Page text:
Mahama has been accused of having links to a corrupt network in a case of kickbacks in the contract for the sale of Airbus military equipment to Ghana. A former star of the successful British series Coronation Street, Philip Middlemiss, his girlfriend Leanne Davis and John Dramani Mahama’s brother, Samuel Adam Mahama, are suspected of having acted as intermediaries between Airbus and Mahama.
French, British and US authorities carried out a joint investigation into the alleged corruption at the European aircraft manufacturer Airbus in 23 countries, including Ghana, and shed new light on the exchange. The former Special Prosecutor, Martin Amidu, dared Mahama to appear before his office to prove his innocence in the Airbus scandal.
Speaking on the issue for the first time, Mahama said his hands are clean, insisting that the aircraft were rather bought at a cheaper price compared to what was on the market then.
“Airbus is still an issue of investigation for the special prosecutor so I’d rather not go into the merits of that. The previous special prosecutor, Martin Amidu, investigated. He called the Armed Forces, he went through the procurement procedures and we got these aircraft cheaper than they could have been bought on the market,” Mahama told Paris-based The Africa Report magazine.
“Even in the UK, the Serious Fraud Office has shut down that investigation. And so, we are just waiting to see what the [current] special prosecutor will say.
“It was in the interest of the country. The current Air Force commander was the head of the technical team that made the decision to buy Airbus; Airbus wasn’t me. The military have detailed every step they went through,” Mahama, who is the presidential candidate of the opposition National Democratic Congress (NDC) added.
Between 2009 and 2015 an Airbus subsidiary specialising in the defence sector hired the brother of a high-ranking Ghanaian elected official, as well as a friend of the said brother and a third person to serve as commercial partners in the sale of three military transport aircraft, model C295, to Ghana.
Airbus knew they had no previous experience in international trade or the arms industry, but knew of the family ties between one of the three middlemen and the member of the government, and hoped to take advantage of them.
According to the British and American records, Airbus dangled commissions of nearly 5 million euros in front of the middlemen.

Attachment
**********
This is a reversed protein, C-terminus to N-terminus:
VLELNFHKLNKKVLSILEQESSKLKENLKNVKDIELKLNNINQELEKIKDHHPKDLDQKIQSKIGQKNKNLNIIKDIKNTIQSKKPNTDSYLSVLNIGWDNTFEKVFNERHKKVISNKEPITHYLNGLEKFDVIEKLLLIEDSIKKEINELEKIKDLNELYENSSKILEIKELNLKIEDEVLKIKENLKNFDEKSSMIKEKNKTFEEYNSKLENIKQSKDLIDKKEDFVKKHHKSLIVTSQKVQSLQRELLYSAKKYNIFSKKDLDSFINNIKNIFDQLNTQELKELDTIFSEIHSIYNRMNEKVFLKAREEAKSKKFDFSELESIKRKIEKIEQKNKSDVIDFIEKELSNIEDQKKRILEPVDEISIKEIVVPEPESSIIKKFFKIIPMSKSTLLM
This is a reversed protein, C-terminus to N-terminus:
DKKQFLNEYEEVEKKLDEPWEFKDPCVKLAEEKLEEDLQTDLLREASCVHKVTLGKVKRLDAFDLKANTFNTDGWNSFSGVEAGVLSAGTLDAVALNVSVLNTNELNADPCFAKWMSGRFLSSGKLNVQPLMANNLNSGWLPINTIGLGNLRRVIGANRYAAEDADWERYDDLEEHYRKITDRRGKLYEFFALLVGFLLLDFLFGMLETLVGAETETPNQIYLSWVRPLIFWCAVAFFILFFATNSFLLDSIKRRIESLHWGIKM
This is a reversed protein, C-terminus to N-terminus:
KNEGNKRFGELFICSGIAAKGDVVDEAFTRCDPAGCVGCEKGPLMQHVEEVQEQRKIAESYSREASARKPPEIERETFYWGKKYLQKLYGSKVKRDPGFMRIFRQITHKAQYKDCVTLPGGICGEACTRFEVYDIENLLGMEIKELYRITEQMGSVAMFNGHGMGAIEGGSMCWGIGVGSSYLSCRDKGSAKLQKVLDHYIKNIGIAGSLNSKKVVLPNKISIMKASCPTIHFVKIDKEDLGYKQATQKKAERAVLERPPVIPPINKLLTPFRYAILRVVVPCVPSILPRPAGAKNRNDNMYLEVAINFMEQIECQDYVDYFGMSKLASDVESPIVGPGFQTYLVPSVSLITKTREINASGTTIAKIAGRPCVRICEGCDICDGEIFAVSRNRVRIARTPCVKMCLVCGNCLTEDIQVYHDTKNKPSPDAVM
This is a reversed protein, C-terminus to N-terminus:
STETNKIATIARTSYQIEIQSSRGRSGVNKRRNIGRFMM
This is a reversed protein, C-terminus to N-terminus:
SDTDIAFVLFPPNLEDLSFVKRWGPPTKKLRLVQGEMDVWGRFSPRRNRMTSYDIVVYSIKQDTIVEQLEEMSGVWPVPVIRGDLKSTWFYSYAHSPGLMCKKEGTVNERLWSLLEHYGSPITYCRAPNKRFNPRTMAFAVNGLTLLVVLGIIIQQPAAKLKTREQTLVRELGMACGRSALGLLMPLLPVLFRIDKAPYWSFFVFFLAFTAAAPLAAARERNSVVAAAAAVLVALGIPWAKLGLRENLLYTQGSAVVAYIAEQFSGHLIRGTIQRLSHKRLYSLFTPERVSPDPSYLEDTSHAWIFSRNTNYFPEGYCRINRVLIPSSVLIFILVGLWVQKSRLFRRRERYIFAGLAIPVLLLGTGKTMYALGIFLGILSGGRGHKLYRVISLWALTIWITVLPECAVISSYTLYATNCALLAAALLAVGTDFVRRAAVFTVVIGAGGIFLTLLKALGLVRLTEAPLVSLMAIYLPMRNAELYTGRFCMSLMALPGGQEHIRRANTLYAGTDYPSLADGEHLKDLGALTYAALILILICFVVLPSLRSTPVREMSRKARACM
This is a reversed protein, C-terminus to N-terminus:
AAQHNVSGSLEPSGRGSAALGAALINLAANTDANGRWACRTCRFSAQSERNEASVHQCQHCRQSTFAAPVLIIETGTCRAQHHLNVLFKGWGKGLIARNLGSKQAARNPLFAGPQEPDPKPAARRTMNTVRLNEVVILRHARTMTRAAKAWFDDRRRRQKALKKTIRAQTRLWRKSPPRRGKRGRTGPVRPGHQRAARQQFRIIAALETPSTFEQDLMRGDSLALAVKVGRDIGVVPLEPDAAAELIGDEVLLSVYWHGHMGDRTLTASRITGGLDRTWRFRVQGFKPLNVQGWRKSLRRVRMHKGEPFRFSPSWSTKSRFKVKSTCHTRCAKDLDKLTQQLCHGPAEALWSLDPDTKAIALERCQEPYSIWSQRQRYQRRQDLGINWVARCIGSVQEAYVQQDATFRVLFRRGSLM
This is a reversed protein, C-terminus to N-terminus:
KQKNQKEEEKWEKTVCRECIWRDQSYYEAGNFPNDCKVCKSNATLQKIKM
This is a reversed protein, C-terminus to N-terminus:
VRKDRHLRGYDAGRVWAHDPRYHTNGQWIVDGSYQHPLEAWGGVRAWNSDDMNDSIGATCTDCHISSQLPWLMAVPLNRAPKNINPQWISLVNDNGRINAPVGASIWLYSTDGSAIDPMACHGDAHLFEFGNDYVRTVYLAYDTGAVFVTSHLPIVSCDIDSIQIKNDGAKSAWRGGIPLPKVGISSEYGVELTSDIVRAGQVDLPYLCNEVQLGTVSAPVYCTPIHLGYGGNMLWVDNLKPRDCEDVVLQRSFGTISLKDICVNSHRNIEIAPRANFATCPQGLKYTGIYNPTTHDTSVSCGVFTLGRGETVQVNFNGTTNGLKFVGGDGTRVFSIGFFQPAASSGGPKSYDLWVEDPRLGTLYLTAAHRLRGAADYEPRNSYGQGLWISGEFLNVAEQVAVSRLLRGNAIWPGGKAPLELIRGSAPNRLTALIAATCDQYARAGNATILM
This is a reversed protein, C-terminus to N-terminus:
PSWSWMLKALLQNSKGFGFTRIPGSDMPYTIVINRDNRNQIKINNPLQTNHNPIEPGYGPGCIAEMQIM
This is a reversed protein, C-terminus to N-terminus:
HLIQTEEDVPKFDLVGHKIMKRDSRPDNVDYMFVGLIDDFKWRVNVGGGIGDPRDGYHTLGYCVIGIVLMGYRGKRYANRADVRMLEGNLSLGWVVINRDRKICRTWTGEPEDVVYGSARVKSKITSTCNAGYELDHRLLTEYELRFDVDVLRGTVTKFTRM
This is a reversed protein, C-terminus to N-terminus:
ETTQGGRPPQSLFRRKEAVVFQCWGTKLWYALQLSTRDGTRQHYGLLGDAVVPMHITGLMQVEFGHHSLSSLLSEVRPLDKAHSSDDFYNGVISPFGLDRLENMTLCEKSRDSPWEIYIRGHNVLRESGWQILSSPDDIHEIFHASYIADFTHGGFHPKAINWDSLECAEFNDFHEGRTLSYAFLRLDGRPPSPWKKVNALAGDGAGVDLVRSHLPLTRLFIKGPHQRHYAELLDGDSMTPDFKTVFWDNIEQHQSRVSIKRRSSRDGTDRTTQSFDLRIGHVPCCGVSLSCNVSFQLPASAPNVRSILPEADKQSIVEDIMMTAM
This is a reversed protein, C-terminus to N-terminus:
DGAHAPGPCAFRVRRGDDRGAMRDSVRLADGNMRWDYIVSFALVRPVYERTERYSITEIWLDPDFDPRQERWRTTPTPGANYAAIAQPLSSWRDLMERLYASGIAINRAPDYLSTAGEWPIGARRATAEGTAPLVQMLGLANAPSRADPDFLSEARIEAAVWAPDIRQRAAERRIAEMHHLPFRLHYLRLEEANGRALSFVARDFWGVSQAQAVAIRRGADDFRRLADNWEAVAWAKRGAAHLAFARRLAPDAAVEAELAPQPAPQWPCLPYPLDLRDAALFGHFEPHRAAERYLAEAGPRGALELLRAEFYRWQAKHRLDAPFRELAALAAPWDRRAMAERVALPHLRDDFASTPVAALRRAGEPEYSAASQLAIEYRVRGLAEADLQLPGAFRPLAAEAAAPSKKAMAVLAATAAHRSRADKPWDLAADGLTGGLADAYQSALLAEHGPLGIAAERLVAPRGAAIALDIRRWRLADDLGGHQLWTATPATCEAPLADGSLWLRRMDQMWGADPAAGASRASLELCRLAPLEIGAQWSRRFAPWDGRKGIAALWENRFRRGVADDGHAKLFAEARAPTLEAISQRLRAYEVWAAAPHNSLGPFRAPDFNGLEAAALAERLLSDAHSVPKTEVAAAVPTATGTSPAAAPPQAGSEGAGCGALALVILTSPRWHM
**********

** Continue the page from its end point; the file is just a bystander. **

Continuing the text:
In September 2011, an external audit commissioned by Airbus revealed that one of the middlemen was clearly close to a member of the Ghanaian government.
The aircraft manufacturer was therefore at risk of violating the OECD convention on combating bribery of foreign public officials – a convention to which the sales agreement signed a month earlier was a signatory. As a result, Airbus had to forgo paying the agreed commissions directly into the account of a company owned by the intermediaries.
However, the company did not abandon the idea of payments, far from it: it simply made it more opaque, channelling the money – ultimately nearly 4 million euros – through one of its commercial partners in Spain, which was less likely to arouse suspicion.
As a result, Ghana has indeed bought three Airbus C295 military transport aircraft – two in 2011 and another in 2015. But the British judge in charge of the case found that Airbus had sought, through these kickbacks, to obtain an “undue favour” from a member of the Ghanaian government.
Although the court records do not reveal any names, the elements they contain do identify some of the players.
For example, it states that the intermediaries established a company in Ghana on 7 December 2009 and that a company with the same name was established in the United Kingdom in February of the following year.
However, only one company, Deedum Limited, fits this description. The Ghanaian company they looked into was owned by the brother of a senior member of the government, serving from 2009 to 2016, and by a British television actor who had publicly claimed to be his “best friend”.
According to them, this is precisely the case of Deedum Limited, whose shareholders are Samuel Adam Mahama and Philip Middlemiss, who told the Manchester Evening News in 2010 that he was the “best friend” of the Ghanaian vice-president’s brother.
Source: Daily Mail GH